While this piece was written, no doubt, with tongue firmly in cheek, I have to say that categorizing employees into the "Millennials" and everyone else as "old people" only serves to further alienate the workforce from each other and otherwise drive wedges due to "the other" factor.  Why even introduce differences in the first place?  Anyone who has to work for a living is on the same team.  You can either play nice in the sandbox with each other or be a dirtbag.  In either case, treat others the way you would like to be treated instead of labeling.  
David Wagner
50%
50%
David Wagner,
User Rank: Strategist
1/27/2015 | 1:36:02 PM
Re: Engagement in the moment
@TerryB- I've certainly forgotten more than they know right now. But remember the oldest millennials are 34. The oldest and brightest are starting to make real waves in organizations. In another ten to fifteen years, we'll probably start seeing the tipping point where more CEOs are millenials than not. Those CEOs are rising through our ranks in management right now.
TerryB
50%
50%
TerryB,
User Rank: Ninja
1/27/2015 | 9:52:48 AM
Re: Engagement in the moment
>>We need to not only learn to work with them, but soom they'll be our bosses. We better know how to work FOR them.

Now that was funny, Dave!  What is that old saying: I've forgotten more than they ever knew. That certainly applies here.

But all kidding aside, I do agree with your raw premise these kids get a bad rap. Having raised three of these things, I certainly see the good and bad of this generation. But are they worse than previous generations? No way.
David Wagner
50%
50%
David Wagner,
User Rank: Strategist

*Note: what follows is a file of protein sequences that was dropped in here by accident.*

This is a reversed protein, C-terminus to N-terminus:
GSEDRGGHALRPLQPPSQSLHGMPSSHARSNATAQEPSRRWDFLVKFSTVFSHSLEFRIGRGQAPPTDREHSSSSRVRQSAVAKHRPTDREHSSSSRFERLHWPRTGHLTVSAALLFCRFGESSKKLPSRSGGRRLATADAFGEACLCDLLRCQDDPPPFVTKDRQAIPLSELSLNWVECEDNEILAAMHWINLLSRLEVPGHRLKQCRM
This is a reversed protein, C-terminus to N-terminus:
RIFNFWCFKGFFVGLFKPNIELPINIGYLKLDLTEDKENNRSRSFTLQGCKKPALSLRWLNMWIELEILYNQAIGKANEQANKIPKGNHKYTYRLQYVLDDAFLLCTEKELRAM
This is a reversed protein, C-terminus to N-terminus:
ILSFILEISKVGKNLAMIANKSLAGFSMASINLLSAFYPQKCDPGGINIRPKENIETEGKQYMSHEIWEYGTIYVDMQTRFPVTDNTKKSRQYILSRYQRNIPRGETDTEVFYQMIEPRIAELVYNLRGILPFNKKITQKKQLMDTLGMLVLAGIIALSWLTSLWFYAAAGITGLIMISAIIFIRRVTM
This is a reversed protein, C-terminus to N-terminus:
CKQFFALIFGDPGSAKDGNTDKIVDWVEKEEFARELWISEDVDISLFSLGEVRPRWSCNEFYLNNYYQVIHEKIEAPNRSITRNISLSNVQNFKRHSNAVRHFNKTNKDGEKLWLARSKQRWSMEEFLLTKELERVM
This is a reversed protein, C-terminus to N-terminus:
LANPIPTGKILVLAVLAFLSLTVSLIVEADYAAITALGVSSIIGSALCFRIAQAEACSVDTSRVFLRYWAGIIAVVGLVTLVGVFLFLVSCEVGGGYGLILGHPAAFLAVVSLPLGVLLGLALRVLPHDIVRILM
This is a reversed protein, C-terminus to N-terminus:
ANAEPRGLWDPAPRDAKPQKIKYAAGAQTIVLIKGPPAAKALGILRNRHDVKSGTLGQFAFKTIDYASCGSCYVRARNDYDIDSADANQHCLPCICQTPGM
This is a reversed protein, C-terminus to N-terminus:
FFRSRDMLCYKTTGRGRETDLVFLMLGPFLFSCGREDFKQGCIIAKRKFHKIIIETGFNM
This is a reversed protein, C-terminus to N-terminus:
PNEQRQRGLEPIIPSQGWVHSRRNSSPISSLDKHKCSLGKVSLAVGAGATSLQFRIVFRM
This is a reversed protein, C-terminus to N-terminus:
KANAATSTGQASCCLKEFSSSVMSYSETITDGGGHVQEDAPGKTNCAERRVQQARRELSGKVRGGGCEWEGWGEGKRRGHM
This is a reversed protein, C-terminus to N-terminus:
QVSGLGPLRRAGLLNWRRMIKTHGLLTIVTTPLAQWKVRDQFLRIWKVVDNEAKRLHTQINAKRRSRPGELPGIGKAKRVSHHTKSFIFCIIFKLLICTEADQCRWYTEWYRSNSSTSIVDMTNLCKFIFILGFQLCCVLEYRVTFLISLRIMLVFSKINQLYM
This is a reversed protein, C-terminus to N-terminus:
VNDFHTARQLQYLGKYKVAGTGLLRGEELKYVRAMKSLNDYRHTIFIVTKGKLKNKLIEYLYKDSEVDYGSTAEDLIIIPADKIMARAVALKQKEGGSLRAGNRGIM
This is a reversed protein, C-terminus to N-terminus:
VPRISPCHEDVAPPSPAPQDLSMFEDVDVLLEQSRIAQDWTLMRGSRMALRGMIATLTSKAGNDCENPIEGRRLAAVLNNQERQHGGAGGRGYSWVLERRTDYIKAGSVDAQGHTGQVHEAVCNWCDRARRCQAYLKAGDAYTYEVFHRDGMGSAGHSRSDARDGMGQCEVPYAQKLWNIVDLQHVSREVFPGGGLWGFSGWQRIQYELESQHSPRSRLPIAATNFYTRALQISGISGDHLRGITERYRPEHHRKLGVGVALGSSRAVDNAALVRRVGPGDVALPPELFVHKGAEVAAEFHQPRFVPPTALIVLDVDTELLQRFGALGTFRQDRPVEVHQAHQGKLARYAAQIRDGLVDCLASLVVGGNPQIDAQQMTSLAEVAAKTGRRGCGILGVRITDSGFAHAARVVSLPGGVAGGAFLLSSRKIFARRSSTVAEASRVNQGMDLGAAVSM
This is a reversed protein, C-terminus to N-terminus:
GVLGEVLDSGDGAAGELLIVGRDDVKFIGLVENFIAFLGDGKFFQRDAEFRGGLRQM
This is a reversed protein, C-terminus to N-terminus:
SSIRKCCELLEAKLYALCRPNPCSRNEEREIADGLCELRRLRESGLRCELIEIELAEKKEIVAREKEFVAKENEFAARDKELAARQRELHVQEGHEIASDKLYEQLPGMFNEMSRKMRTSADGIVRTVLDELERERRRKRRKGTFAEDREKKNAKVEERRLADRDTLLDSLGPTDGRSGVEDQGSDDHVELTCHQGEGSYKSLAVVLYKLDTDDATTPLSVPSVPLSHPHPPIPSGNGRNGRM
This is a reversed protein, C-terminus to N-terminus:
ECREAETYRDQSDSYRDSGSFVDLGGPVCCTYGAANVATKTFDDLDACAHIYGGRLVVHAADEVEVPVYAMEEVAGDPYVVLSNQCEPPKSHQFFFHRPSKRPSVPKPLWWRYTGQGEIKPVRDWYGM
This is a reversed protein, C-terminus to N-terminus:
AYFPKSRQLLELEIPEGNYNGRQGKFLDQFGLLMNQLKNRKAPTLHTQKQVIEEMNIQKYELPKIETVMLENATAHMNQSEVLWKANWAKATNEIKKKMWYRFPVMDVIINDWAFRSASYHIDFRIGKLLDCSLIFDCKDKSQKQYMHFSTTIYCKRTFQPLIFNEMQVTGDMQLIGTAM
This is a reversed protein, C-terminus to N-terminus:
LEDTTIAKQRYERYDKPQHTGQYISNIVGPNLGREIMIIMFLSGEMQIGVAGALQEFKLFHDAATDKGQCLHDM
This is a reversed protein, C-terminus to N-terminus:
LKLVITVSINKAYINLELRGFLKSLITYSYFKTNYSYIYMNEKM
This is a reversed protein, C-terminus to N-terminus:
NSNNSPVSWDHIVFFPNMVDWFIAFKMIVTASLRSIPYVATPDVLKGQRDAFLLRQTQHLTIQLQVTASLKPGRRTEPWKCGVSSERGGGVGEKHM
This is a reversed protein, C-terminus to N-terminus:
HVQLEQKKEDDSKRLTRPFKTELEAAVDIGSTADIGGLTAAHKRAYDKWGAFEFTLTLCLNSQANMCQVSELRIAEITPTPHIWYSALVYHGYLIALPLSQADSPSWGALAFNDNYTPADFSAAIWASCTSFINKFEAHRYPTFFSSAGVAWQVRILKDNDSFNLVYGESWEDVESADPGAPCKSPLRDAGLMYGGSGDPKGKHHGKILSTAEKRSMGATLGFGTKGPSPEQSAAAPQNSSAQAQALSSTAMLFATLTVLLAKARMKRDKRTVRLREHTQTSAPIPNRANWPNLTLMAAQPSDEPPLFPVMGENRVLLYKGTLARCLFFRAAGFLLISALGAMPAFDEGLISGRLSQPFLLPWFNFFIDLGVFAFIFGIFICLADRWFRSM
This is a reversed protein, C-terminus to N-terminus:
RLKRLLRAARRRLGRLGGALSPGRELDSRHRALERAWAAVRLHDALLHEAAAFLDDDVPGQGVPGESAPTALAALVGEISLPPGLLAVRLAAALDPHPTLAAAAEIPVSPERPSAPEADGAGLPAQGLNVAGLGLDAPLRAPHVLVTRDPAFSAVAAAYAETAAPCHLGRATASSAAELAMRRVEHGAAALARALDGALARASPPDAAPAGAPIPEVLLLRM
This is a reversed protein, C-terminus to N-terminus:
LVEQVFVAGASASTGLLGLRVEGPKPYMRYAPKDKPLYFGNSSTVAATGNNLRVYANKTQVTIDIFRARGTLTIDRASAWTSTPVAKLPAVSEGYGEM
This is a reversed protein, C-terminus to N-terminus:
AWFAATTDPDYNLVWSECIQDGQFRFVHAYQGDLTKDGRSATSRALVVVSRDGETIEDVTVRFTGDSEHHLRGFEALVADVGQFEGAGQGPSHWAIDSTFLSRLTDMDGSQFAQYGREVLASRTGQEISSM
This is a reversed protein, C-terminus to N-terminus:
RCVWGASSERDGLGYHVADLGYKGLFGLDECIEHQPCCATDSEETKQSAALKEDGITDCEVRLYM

1/26/2015 | 7:14:15 PM
Re: Engagement in the moment
@imapctnow- good advice. Though I sometimes feel like my kids would happily replace me. :)

I wonder if this all gets back to a simple thing-- people like to think they can multi-task when study after study shows they aren't very good at it.
David Wagner
50%
50%
David Wagner,
User Rank: Strategist
1/26/2015 | 7:12:18 PM
Re: Engagement in the moment
@TerryB- Well, sometimes you play it straight. Some time you play it funny. I take this really seriously, because i think millennials are getting a bad name in business. There are more of them in the work place than us old folks. We need to not only learn to work with them, but soom they'll be our bosses. We better know how to work FOR them. 
Page 1 / 3   >   >>


The State of Cloud Computing - Fall 2020
The State of Cloud Computing - Fall 2020
Download this report to compare how cloud usage and spending patterns have changed in 2020, and how respondents think they'll evolve over the next two years.
News
How GIS Data Can Help Fix Vaccine Distribution
Jessica Davis, Senior Editor, Enterprise Apps,  2/17/2021
Commentary
Graph-Based AI Enters the Enterprise Mainstream
James Kobielus, Tech Analyst, Consultant and Author,  2/16/2021
Slideshows
11 Ways DevOps Is Evolving
Lisa Morgan, Freelance Writer,  2/18/2021
Register for InformationWeek Newsletters
Video
Current Issue
2021 Top Enterprise IT Trends
We've identified the key trends that are poised to impact the IT landscape in 2021. Find out why they're important and how they will affect you.
White Papers
Slideshows
Twitter Feed
Sponsored Live Streaming Video
Everything You've Been Told About Mobility Is Wrong
Attend this video symposium with Sean Wisdom, Global Director of Mobility Solutions, and learn about how you can harness powerful new products to mobilize your business potential.
Sponsored Video
Flash Poll